Disc World (3): The Almanac

In the last few posts, we’ve discussed various disc worlds, ending with one where the sun orbits just outside the body of the disc with a daily orbit in a plane that starts parallel to the disc and then rotates over the course of a year so that at the quarter points, it is perpendicular to the disc. What would that mean to folks living on the disc?

The pic below shows the sun over the horizon for two different places at two different times of the year. The mountains are gray with darker gray meaning closer. The scale on the left and right shows the inclination of the sun from the horizon in degrees (it only goes halfway up the sky). The sun itself is sized as it would appear at that point on the disc and time of day. When the sun is lower in the sky, it is traversing more air and therefore is more red. The numbers by each sun indicate the hour for the sun position.

The first image shows a spring day about 1000 miles north of the center of the world.  Note that the sun is rising in the north and is larger in the morning, growing smaller as it passes to the south.

Now for something widely different: a spring day near the edge of the world, only a few hundred miles from the edge. Now the Rim Mountains at the edge of the world loom fantastically high on the horizon (at 45 to -45 degrees). The mountains around 135 degrees are some mountains close to this point but not on the rim. The distant rim mountains are the light gray between the two. Just as impressive as mountains reaching high above the horizon is the size of the sun. In the morning when the sun is passing near this spot on the disc world, it is enormous, over 10 degrees in arc (the full moon and sun are about half a degree by comparison). As the day passes the sun swiftly grows smaller and colder.

What does that mean for the temperature? As we discussed in the last post, when the sun is closer, it is larger and hotter. In the case the last day and place, it would be scorching, 200 degrees F or more. When it is distant or below the Rim Mountains, it would be frigid. The next plots quantify that by showing for the entire disc various yearly metrics.

First on the left we have the yearly peak power for the disc. The power units  are arbitrary; the scale is logarithmic. This plot shows that the maximum power (or heat) a place receives is just a function of distance from the edge of the world. It doesn’t mean every spot near the edge is just as warm during the year, however. Some places just have a few days of high power; others many days. The plot on the right shows the yearly peak temperature in degrees and as would be expected is similar to the power chart (although this time the scale is linear).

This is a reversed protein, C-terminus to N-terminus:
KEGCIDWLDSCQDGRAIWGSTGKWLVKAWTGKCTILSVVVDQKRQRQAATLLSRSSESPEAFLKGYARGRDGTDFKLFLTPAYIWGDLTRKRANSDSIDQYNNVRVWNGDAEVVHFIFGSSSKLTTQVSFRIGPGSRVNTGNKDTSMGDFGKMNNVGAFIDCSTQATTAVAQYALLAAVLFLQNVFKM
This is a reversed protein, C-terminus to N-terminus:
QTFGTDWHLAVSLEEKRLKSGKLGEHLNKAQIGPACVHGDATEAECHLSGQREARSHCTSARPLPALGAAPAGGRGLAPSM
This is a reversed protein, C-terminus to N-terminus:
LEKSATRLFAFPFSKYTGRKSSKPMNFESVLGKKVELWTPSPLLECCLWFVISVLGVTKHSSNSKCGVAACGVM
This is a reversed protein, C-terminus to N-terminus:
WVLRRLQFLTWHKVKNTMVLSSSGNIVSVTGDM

The next two plots indicate what the temperature over the course of a year is like. The left shows the number of days of the year where the temperature is over 60F, picked as a cool day but one that could still grow crops. In this disc world, the center is always cold (there are also mountains in the center which increase the altitude) and the east-west band is noticeably chillier most of the year than the north-south axis. On the right is another view of temperature, this time showing the median temperature, i.e., the temperature in the middle. Interestingly, even though as shown above the edges of the world are scorching hot at times, most of the times the edges are frigid except as you approach the poles where the sun always rises and sets.

What would the weather be like? It would be interesting to run a finite-element analysis of it but that is more than I want to sign up to program. Suffice it to say that with such extreme and rapid temperature changes, the winds should be fierce and storms impressive. The Rim Mountains would be mostly arctic-cold with a few weeks a year of days in the 100s or more. It would be a land of extremes and a perfect setting for a Norse-themed D&D campaign, book or game.

Why this exercise? Well, aside from a setting a book and a D&D campaign in this sort of world, this is an example of what you can do if you build on a relatively simple premise and explore the consequences. E.ven if you don’t use a disc world yourself, hopefully the exercise is of use. For any uber-geeks out there, the program I used to create these images of the world and more on the setting can be found at Affliction.